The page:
LOOKING FOR WORDS

I started out searching in regular places:

under the coffee table, between seat cushions;

I could always find a couple handy ones

hiding between the pages of the dictionary,

 

but like a pair of lost keys, the first few places

often yield unsatisfactory results—particularly

when one is in a crazed rush to find them. Then,

under the pressures to get going, I will begin looking

 

in stranger places—like underneath the sink,

inside the empty spaces of an egg carton, and

even within the frozen depths an ice tray,

like fossils hidden in the arctic that are needed

to complete the evolutionary chain

 

that is the last poem I need for my book.

But then it will happen, in a sinking sigh of relief,

that I will spot them sticking out on the counter

beneath that morning’s newspaper,

which sports a headline that always seems to read

that the world is coming to an end.
And now that the words have suddenly

put me in motion, I can’t help feeling silly

that I didn’t spot them lying there sooner.

——

 

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REVIEWING THE BOOK REVIEW

Book reviews always make me curious. I love them, but at the same time, I wonder why people read them. And people DO read them, The Los Angeles Review of Books (aka LARB), which is a lovely website, thrived when they filled a void that existed in the industry for book reviews—but I wanted to talk about the idea of a book review.

When I think of a book review, I think of some detailed discussion about a few things. 1) What the book was about, 2) the key elements of the plot, themes, and other motifs, and finally 3) how it all relates to the bigger picture of life. Which is certainly something that matters to the overall discourse of the world, isn’t it? It presents a different interpretation, as well as potentially missed aspects of a story someone read.

Yet papers often run book reviews concurrent to release dates. LARB does this sometimes, though they also do book reviews of things several years down the lines. The classic book review though, which is designed to boost the popularity of a book on release, comes out often the same day as the book. Which doesn’t make sense to me. What discourse can that add to the world? It will get lost in the paper. I’m not going to finish my brand new book, track down the now week-old paper, and reread a book review to really understand how it ties into the bigger picture of things. Not when Goodreads comments often add just as much value. No wonder that industry went through a pretty hard reset.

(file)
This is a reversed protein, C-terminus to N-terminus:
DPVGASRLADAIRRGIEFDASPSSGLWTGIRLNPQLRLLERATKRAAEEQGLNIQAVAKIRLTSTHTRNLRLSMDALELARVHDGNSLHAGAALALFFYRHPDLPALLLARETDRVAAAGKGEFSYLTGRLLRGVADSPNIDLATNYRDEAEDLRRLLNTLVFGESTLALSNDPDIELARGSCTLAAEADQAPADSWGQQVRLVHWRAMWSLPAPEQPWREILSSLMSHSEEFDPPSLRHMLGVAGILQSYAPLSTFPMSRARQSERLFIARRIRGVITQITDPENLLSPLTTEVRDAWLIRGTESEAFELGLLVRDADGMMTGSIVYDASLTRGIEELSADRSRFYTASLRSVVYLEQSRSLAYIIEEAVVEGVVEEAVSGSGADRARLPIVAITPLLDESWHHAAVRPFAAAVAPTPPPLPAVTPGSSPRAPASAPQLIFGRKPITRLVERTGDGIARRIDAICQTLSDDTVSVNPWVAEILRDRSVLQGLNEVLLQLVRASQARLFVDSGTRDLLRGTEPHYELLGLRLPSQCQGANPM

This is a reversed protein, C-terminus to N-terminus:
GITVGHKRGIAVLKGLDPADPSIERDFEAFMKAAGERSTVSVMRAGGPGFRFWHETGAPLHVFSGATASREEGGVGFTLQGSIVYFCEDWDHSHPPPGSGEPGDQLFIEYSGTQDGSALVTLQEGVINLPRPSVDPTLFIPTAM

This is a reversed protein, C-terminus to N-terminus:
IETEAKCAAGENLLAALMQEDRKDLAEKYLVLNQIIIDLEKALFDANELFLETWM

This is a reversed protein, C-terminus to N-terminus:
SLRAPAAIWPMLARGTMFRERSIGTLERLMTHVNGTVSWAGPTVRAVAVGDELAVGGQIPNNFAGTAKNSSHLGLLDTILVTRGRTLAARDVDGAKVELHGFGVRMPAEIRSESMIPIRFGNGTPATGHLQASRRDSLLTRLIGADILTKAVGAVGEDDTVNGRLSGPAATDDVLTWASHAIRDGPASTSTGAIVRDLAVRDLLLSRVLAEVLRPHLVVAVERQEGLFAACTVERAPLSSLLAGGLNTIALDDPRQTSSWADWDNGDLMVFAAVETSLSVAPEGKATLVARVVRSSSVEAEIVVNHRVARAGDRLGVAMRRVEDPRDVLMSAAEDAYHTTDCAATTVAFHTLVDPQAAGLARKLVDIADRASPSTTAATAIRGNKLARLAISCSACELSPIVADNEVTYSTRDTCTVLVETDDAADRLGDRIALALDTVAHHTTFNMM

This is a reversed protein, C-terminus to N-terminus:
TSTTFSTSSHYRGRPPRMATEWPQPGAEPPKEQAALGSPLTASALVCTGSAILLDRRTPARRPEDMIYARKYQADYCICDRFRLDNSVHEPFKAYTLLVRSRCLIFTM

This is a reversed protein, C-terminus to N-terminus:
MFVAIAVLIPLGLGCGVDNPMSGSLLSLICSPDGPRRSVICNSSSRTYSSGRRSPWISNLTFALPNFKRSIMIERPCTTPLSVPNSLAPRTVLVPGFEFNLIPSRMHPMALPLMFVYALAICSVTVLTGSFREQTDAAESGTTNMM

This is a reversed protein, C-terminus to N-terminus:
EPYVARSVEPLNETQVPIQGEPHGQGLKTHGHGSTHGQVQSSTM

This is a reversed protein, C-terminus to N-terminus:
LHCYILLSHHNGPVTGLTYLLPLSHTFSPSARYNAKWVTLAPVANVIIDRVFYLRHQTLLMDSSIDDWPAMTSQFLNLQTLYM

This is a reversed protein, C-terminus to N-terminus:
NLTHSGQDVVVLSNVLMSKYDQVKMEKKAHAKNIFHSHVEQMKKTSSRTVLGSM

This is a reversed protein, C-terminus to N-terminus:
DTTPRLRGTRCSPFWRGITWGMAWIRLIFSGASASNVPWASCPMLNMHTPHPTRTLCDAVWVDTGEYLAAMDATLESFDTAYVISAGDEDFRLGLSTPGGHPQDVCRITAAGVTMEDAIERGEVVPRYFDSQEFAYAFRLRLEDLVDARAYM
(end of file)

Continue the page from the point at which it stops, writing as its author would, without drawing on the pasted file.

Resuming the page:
How would I improve this? Well, I mean it’s really just adjusting the dates of release. If a book releases Wednesday, and it takes two weeks for the average person to finish reading…well then they should publish the review two weeks later. It’s not like a superfan is going to be upset the review is a bit later, and people often rave about books the most right when they finish. Repetition and intensity are what make people remember a product.

What do you think? Would you rather read a review a few weeks later? Let me know in the comments!

——

 

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A WEEK INDOORS

Water ran down the window, as the pouring rain pattered lightly against the side of the house. It was another indoor day for Tim. Monday had been the first, which was exciting for him. It was rare that he got to watch so many movies in one evening. Tuesday was the second, at which point the novelty of a day inside began to wear off. His mother grew more impatient with him, because as he ran out of things to do, he began talking to her more. They didn’t talk often.

On Wednesday, Tim tried to take a walk outside. The rainfall had died down a bit, and he was hoping that he would be able to enjoy the cool air a short while. But as all good plans go, the second he shut the door behind him, the wind picked up, blowing frosted air and icy bullets of water into his face. It felt like an animal was tearing at his skin. That was the last time he would be doing that.

Thursday the power went out. Tim begged to light some candles—he had always like the fire, but when his mother obliged, neither of them could find the matches. His sadness turned to frustration when two in the afternoon rolled around. It looked like midnight outside; the clouds were an impenetrable wall of darkness. It was like the sun itself had been dampened by the rain.